Optional practical training: Students eyeing US dream worried over new order

Written by Alifiya Khan | Pune | Published:February 1, 2017 9:31 am
India has probably the second largest student community in the US for STEM courses and this decision will definitely have a very serious impact. (Source: Thinkstock)

IT IS not just working professionals but even foreign students aspiring to go to the United States of America for further studies who are worried about their future prospects in view of the recent visa changes proposed by the Trump administration. According to news reports, as part of Trump’s broader policy on immigration, reducing the length of post-study work visa is under serious consideration. While the previous Obama administration had looked at increasing the optional practical training (OPT) extensions allowing graduates from science, technology, engineering and mathematics (STEM) courses to stay on up to three years post study, the Trump-administration is looking at revoking the decision. Some reports say that the current government may do away with the OPT altogether, a move which has not gone down well with the academic community.

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“India has probably the second largest student community in the US for STEM courses and this decision will definitely have a very serious impact. Every year, I refer at least 40-50 students for technology courses alone and I know for a fact that these students are worried about the possibility of the OPT extensions going away. I have worked in the US too and getting the first job is a daunting task. Generally, a student takes OPT extension after graduation and towards the end of it, they get the actual job. It takes time to prove one’s capability to the company or find a suitable job. Studying in the US is expensive and students need that buffer time to find a well paying job. I think the ones who are in real trouble right now are those students who enrolled in the fall of 2015 and have barely 3-4months to graduate,” said Dr Aditya Abhyankar, dean of faculty of technology, Savitribai Phule Pune University (SPPU).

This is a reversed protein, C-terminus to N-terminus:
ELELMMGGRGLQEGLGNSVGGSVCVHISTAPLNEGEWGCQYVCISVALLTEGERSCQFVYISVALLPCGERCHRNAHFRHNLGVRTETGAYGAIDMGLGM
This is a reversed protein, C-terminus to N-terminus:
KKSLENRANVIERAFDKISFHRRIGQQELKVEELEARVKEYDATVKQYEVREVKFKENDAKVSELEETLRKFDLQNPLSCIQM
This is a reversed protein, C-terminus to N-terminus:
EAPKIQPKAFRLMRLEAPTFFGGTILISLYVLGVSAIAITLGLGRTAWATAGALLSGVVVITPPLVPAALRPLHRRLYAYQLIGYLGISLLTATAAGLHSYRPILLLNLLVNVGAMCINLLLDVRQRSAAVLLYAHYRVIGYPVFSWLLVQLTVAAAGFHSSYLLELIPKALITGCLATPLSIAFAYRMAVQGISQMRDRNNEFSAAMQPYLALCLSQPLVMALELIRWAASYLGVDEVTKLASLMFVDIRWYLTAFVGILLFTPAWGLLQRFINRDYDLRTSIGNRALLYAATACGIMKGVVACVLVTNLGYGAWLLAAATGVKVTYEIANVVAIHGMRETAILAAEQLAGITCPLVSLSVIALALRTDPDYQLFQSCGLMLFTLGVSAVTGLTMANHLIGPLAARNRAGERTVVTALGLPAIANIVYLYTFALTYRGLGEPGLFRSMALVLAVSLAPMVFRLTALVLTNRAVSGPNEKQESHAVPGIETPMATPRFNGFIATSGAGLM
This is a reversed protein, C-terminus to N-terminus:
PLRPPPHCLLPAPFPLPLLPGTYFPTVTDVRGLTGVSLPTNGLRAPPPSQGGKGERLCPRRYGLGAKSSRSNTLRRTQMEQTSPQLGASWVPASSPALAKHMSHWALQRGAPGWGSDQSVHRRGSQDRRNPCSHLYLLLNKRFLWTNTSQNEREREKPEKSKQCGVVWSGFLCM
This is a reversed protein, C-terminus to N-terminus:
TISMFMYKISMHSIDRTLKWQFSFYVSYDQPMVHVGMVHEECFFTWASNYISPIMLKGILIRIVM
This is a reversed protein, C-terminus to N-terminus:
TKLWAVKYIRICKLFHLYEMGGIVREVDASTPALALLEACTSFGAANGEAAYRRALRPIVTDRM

In fact, college representatives say they would start warning students about the risks involved in taking up a course of study, given the course expenses and pay back period.

“Studying in the US is an expensive proposition and most students heading abroad want to stay back and work for at least sometime. If there is uncertainty on that front, what happened in the UK will hold true for the US. The fall semester in the US will begin from September 2017 and students must decide and make initial payments by April. We will ask our students to hedge their risks and keep options open for other countries,” said Sandeep Meshram, assistant professor in geology and Corporate Relations officer, College of Engineering, Pune.

Students agree that it is a worrying factor. Sayali Naikdhure, who has applied in eight universities in the US, said she would be taking a student loan of nearly Rs 30 lakh for her MS degree in structural engineering.

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